Land degradation has accompanied humanity at least since the widespread adoption of agriculture during Neolithic time, some 10, to 7, years ago Dotterweich 2 ; Butzer 3 ; Dotterweich 4 and the associated population increase Bocquet-Appel 5. There are indications that the levels of greenhouse gases GHGs — particularly carbon dioxide CO 2 and methane CH 4 — in the atmosphere already started to increase more than 3, years ago as a result of expanding agriculture, clearing of forests, and domestication of wild animals Fuller et al.
While the development of agriculture cropping and animal husbandry underpinned the development of civilisations, political institutions and prosperity, farming practices led to conversion of forests and grasslands to farmland, and the heavy reliance on domesticated annual grasses for our food production meant that soils started to deteriorate through seasonal mechanical disturbances Turner et al.
More recently, urbanisation has significantly altered ecosystems Cross-Chapter Box 4 in Chapter 2. See Chapter 2 for more details.
Not all human impacts on land result in degradation according to the definition of land degradation used in this report Section 4. There are many examples of long-term sustainably managed land around.
We also acknowledge that human use of land and ecosystems provides essential goods and services for society Foley et al. Land degradation was long subject to a polarised scientific debate between disciplines and perspectives in which social scientists often proposed that natural scientists exaggerated land degradation as a global problem Blaikie and Brookfield 18 ; Forsyth 19 ; Lukas 20 ; Zimmerer The elusiveness of the concept in combination with the difficulties of measuring and monitoring land degradation at global and regional scales by extrapolation and aggregation of empirical studies at local scales, such as the Global Assessment of Soil Degradation database GLASOD Sonneveld and Dent 22 contributed to conflicting views.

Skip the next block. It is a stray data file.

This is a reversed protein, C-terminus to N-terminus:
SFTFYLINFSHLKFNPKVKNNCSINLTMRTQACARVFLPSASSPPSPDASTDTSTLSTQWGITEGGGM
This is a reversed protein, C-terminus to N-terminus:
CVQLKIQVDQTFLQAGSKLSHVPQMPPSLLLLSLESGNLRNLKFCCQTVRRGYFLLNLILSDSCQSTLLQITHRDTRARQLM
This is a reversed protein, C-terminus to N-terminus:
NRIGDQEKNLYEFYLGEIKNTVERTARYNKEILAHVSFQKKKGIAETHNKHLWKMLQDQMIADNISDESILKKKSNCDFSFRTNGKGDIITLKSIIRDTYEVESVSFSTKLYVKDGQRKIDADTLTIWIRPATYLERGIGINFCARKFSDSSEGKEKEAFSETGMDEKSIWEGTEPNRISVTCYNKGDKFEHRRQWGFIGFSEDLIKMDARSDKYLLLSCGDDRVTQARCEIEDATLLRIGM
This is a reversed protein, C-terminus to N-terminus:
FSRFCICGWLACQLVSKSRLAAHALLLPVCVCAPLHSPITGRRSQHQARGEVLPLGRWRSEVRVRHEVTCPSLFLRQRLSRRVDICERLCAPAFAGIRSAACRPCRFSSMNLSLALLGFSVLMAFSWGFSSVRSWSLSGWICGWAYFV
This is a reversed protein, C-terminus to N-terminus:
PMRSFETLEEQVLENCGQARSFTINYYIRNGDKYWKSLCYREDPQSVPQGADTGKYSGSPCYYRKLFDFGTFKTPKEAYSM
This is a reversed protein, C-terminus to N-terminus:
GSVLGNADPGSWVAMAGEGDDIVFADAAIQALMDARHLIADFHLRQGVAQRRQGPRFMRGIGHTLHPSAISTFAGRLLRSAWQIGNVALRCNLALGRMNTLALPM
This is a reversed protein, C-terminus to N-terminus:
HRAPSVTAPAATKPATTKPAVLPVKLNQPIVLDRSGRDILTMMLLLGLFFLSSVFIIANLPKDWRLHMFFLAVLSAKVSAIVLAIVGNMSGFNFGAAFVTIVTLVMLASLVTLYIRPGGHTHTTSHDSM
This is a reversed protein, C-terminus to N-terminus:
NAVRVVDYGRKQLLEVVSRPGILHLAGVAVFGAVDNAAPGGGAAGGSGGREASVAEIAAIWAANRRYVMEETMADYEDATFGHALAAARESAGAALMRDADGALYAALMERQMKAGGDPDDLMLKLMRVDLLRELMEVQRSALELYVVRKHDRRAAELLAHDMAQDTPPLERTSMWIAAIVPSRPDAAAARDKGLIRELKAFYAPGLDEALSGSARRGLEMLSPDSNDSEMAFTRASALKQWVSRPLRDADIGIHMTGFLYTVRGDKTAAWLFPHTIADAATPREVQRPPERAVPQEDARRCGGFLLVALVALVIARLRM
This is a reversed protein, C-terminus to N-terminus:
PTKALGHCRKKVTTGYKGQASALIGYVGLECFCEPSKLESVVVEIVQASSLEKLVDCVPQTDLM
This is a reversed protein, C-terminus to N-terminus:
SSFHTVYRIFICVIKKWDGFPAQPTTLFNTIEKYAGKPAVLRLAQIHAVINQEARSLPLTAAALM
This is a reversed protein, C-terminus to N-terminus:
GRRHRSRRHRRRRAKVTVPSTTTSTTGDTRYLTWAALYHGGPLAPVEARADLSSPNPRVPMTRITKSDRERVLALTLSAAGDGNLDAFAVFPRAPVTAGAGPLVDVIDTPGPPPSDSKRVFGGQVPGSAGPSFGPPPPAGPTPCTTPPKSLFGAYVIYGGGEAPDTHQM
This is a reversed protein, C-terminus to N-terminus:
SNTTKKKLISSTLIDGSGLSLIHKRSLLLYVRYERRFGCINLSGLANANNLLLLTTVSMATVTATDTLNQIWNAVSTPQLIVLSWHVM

The conflicting views were not confined to science only, but also caused tension between the scientific understanding of land degradation and policy Andersson et al.
Another weakness of many land degradation studies is the exclusion of the views and experiences of the land users, whether farmers or forest-dependent communities Blaikie and Brookfield 27 ; Fairhead and Scoones 28 ; Warren 29 ; Andersson et al. More recently, the polarised views described above have been reconciled under the umbrella of Land Change Science, which has emerged as an interdisciplinary field aimed at examining the dynamics of land cover and land-use as a coupled human-environment system Turner et al.
A comprehensive discussion about concepts and different perspectives of land degradation was presented in Chapter 2 of the recent report from the Intergovernmental Science-Policy Platform on Biodiversity and Ecosystem Services IPBES on land degradation Montanarella et al.
In summary, agriculture and clearing of land for food and wood products have been the main drivers of land degradation for millennia high confidence.